How Many Patients Can Avoid a Subtalar Fusion?

We find that about 2 in 3 patients who are told they need a subtalar fusion can usually avoid it. Take for example Tracy, a Nepal trekking adventurer. She had severe bilateral subtalar arthritis and was told she needed a fusion.

She had stem cells injected into the ligaments, joints, and bones and then needed several additional ligament injections to further stabilize the joint. Her tendons surrounding the ankle were also generally torn up, so these were treated at the same time. She went from walking only a few hundred steps a day to walking miles at a clip and basic hiking.

The upshot? The subtalar joint is one of the more complex and forgotten joints of the ankle. Subtalar fusion is needed in a few patients, but most who are told they need this invasive surgery can likely avoid it with less invasive care.



(1) Yasui Y, Hannon CP, Seow D, Kennedy JG. Ankle arthrodesis: A systematic approach and review of the literature. World J Orthop. 2016;7(11):700–708. Published 2016 Nov 18. doi:10.5312/wjo.v7.i11.700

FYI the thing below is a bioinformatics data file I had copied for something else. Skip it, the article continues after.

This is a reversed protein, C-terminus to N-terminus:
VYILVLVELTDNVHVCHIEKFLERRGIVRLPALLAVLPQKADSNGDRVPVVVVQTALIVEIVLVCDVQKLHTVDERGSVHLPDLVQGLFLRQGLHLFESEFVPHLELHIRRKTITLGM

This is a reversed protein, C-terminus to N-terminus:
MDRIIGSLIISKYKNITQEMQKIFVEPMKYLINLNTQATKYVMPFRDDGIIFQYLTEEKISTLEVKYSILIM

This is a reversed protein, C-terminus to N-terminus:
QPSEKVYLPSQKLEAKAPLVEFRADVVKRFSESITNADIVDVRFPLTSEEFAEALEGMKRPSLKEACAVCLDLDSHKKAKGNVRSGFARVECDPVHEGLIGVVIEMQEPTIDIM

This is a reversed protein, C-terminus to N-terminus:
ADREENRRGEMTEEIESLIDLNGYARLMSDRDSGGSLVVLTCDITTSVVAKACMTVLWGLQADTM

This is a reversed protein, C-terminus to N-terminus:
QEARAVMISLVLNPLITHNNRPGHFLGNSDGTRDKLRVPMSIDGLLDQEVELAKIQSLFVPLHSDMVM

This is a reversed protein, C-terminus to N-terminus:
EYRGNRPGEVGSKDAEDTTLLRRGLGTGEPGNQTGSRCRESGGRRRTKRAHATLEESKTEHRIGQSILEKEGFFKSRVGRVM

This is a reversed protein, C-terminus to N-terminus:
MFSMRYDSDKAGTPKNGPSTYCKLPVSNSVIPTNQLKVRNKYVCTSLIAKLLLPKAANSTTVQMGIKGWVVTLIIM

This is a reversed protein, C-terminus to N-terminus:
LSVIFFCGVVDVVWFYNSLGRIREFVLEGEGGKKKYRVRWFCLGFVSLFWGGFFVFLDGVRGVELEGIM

(2) Park JS, Shim KD, Song YS, Park YS. Risk factor analysis of adjacent segment disease requiring surgery after short lumbar fusion: the influence of rheumatoid arthritis. Spine J. 2018;18(9):1578-1583. doi:10.1016/j.spinee.2018.02.005

(3) Morrey BF, Wiedeman GP Jr. Complications and long-term results of ankle arthrodeses following trauma. J Bone Joint Surg Am. 1980;62(5):777-784.

(4) Maffulli N1, Longo UG, Locher J, Romeo G, Salvatore G, Denaro V. Outcome of ankle arthrodesis and ankle prosthesis: a review of the current status. Br Med Bull. 2017 Dec 1;124(1):91-112. doi:10.1093/bmb/ldx042

Chris Centeno, MD is a specialist in regenerative medicine and the new field of Interventional Orthopedics. Centeno pioneered orthopedic stem cell procedures in 2005 and is responsible for a large amount of the published research on stem cell use for orthopedic applications. View Profile

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NOTE: This blog post provides general information to help the reader better understand regenerative medicine, musculoskeletal health, and related subjects. All content provided in this blog, website, or any linked materials, including text, graphics, images, patient profiles, outcomes, and information, are not intended and should not be considered or used as a substitute for medical advice, diagnosis, or treatment. Please always consult with a professional and certified healthcare provider to discuss if a treatment is right for you.